Study of Unsteady Flow Phenomena via Cyber-Physical Fluid Dynamics

Combining cyber-physical fluid dynamics and Koopman analysis in order to study forced fluid-structure systems.

Fluid-structure interaction is a phenomenon that manifests itself in a vast array of scientific disciplines, ranging from aerodynamics to biology. Although such systems are very complex, recent experimental and theoretical advances have opened a path for the study of previously unexplored flows. Of the recent advances in experimental approaches used by fluid dynamicists, cyber-physical fluid dynamics has seen a notable increase in popularity. By merging an experimental facility with feedback control, cyber-physical setups allow for the investigation of a large parameter space with relative ease (Mackowski & Williamson 2011). Through the establishment of a Captive Trajectory System (CTS), the NOAH Laboratory at Caltech has recently been upgraded to allow for cyber-physical capabilities. Regarding theoretical advances, the Koopman Mode Decomposition (Rowley et al. 2009, Mezić 2013) has recently gained notoriety for providing a linear framework for the analysis of nonlinear problems. Koopman modes and eigenvalues capture dynamically significant structures present in the flow, allowing for a deeper understanding regarding the origins of unsteady fluid-structure phenomena. Furthermore, various algorithms exist for approximating Koopman modes using only experimental data (e.g., Schmid 2010), making it a prime candidate for experimental studies. Our work aims to merge the power of cyber-physical fluid dynamics with the utility of Koopman analysis in order to gain a deeper insight regarding the underlying physics governing fluid-structure systems. In particular, we are interested in fluid-structure systems involving bodies subject to various forcing regimes.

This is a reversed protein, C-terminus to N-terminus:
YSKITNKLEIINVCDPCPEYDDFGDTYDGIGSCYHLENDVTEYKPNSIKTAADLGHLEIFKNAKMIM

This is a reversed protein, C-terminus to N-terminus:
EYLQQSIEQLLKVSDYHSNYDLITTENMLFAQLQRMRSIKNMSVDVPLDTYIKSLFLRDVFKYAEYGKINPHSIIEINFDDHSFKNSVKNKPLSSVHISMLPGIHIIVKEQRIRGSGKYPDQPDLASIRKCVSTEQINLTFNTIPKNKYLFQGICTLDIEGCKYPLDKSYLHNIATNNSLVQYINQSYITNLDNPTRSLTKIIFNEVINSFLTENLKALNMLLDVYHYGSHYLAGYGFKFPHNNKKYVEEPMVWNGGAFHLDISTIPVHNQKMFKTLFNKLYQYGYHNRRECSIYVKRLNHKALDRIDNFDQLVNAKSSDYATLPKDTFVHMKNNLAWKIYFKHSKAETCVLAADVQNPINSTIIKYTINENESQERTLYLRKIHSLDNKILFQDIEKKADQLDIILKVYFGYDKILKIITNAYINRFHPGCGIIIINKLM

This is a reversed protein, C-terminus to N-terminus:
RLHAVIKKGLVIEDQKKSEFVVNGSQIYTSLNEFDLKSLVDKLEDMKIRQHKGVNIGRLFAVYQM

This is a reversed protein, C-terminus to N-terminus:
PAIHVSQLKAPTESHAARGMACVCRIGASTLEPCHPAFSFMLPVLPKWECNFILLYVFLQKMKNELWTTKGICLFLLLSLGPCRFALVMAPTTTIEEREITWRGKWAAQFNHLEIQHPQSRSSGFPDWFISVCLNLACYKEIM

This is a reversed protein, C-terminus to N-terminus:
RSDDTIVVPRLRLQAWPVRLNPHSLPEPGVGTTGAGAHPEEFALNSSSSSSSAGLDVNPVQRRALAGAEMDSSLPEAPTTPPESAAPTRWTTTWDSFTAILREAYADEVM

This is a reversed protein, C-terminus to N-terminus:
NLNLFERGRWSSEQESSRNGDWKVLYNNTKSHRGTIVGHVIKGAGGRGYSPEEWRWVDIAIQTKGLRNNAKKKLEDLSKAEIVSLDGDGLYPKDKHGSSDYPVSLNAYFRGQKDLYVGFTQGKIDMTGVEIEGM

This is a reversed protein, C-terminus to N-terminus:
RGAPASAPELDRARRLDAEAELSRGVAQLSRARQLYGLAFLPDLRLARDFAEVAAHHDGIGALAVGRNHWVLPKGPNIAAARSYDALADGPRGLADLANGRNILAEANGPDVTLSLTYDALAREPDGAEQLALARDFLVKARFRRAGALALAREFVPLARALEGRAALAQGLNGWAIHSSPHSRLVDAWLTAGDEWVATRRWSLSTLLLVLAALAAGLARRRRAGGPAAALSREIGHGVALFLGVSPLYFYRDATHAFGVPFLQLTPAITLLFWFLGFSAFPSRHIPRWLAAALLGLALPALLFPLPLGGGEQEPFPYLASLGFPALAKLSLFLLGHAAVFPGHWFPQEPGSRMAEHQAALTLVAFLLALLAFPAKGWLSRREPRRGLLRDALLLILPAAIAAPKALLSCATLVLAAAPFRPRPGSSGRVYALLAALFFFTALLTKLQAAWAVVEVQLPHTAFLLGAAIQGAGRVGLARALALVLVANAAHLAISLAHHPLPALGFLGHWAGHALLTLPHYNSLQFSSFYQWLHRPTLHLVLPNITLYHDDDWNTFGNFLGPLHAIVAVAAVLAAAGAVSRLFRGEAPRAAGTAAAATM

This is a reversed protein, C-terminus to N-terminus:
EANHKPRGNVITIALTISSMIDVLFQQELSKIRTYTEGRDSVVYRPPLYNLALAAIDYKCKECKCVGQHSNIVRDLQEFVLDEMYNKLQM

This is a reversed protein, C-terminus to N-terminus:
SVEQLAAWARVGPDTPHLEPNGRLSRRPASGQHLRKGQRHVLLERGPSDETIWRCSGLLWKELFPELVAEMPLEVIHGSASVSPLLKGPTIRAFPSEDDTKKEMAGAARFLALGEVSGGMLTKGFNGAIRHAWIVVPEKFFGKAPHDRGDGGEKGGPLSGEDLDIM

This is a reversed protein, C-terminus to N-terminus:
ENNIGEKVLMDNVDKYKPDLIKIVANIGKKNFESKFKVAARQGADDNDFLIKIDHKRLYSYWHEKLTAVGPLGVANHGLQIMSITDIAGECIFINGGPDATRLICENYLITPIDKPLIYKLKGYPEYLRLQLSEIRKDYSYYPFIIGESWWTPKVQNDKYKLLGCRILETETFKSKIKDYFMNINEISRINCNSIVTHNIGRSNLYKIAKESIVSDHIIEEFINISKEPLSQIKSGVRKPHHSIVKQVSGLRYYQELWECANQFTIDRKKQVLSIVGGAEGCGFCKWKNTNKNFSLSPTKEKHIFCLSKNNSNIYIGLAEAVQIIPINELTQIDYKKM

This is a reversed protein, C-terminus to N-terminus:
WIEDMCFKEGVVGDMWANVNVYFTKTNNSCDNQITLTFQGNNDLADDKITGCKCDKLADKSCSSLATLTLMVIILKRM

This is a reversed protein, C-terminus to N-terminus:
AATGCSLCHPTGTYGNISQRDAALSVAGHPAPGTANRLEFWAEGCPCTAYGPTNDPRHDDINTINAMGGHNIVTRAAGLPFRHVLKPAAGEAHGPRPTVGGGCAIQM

Figure: Video of transverse velocity field, v, acquired using PIV. U corresponds to the freestream velocity. The cylinder cross-section at the measurement plane is denoted by and the shaded circle corresponds to an obstruction in the field of view by the bottom of the cylinder. Flow is from right to left.

Maysam Shamai & Beverley J. McKeon

This work is funded by ARO MURI grant # W911NF-17-1-0306 and AFOSR DURIP (PI: T. Colonius & B. McKeon)


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  2. Mezić, I., “Analysis of Fluid Flows via Spectral Properties of the Koopman Operator,” Annual Review of Fluid Mechanics, vol. 45, Jan. 2013, pp. 357-378.
  3. Rowley, C.W., Mezić, I., Bagheri, S., Schlatter, P., and Henningson, D.S., “Spectral analysis of nonlinear flows,” Journal of Fluid Mechanics, vol. 641, Nov. 2009, pp. 115-127.
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